A Model Document
Access for Youth: The Dallas Computer Literacy Project
(page 1 of 2)
is the text of an important project in Texas involving
an alliance of information workers, Third Wave firms and
the young people and churches of the inner city. It offers
many lessons for other areas.
mission is to provide educational opportunities for Dallas's
urban residents through the use of computer technology.
Dallas Computer Literacy Program, Inc. (DCLP) is a nonprofit
corporation sponsored by the North Texas PC Users' Group
(NTPCUG) and the Apple Corps of Dallas. These are two
of the largest computer user groups in North Texas with
a combined membership of over 3000.
DCLP is staffed by volunteers who are concerned citizens
in the Dallas/Ft. Worth area interested in the educational
needs of urban residents. Our ties to the Apple Corps
of Dallas and the NTPCUG provide the DCLP with a strong
base of technical support. In addition, we actively seek
out partnerships with community-based nonprofit and religious
groups that desire to provide educational opportunities
through the use of modern computer technology for people
within their immediate community.
DCLP also works with public and private schools to teach
FREE computer classes at participating schools after the
school day ends. With assistance from our technical and
training volunteers, the DCLP is able to facilitate the
transfer of computer knowledge and skills for the educational
benefit of economically disadvantaged urban residents.
DCLP is an integral part of the solution to address the
vast educational needs of Dallas's disadvantaged urban
residents. The DCLP provides the opportunity to develop
computer job skills and knowledge in a positive, constructive
environment. This offers a real alternative to the crime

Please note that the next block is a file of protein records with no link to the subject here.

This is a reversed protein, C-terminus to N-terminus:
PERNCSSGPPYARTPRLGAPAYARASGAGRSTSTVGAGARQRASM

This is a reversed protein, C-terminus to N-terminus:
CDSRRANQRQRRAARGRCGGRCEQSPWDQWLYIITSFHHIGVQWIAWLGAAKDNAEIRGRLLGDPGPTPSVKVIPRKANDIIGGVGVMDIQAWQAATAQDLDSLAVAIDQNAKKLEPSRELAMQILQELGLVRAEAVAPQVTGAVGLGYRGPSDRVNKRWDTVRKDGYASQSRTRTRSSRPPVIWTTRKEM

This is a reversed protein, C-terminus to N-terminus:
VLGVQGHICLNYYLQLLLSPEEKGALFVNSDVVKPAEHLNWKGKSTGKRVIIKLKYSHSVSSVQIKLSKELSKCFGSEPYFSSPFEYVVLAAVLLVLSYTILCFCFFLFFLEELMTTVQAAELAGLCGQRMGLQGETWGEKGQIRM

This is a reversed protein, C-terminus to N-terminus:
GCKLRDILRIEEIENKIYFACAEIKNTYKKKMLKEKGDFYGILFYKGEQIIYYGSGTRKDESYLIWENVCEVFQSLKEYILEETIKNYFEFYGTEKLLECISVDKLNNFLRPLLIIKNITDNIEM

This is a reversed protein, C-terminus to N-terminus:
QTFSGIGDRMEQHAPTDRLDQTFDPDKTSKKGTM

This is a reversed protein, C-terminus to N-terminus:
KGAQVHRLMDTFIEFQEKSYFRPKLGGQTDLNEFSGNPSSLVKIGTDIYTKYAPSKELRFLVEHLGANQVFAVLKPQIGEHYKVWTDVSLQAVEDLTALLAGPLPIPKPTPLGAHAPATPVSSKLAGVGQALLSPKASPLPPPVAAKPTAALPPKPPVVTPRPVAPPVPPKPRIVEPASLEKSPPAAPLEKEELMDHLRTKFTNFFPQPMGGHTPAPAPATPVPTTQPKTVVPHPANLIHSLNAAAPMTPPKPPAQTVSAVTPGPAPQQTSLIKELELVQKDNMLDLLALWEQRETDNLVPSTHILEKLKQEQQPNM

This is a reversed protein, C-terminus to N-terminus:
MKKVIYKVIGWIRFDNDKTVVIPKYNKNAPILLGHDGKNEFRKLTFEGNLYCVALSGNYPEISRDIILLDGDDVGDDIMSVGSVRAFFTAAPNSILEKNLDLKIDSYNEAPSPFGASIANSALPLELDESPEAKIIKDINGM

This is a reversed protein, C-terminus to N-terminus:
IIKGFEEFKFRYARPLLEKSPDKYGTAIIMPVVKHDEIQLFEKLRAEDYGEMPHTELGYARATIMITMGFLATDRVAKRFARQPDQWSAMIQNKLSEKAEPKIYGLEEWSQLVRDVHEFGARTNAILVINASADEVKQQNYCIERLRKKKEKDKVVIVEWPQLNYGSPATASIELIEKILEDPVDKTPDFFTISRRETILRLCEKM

and drug culture that permeates some of Dallas's urban
communities and also provides a real opportunity for those
working to improve their lives.
is especially true for young people growing up in disadvantaged
urban neighborhoods. Society repeatedly sends a message
to our young people for them to "Just Say No"
to the crime, drug and gang culture without giving them
options to say YES! The DCLP provides such an option by
establishing partnerships with local community based organizations
in training adults and youth in basic computer skills;
skills which build self-esteem, enhance employment opportunities
and contribute to a sense of hope for the future. The
DCLP participates with our partners in providing the following
DCLP works in partnership with other nonprofit and community-based
organizations to establish Community Computing Centers
where disadvantaged people can go to take free computer
literacy and job skills classes. This allows people in
disadvantaged communities the opportunity to learn some
of the skills required for employment in a modern information
and service economy. A Community Computing Center becomes
a focal point for integrating technology into a disadvantaged
neighborhood and becomes the starting point for people
in a community to increase their technical knowledge and
Community Computing Center also becomes a resource center
for people living in a disadvantaged community. With volunteers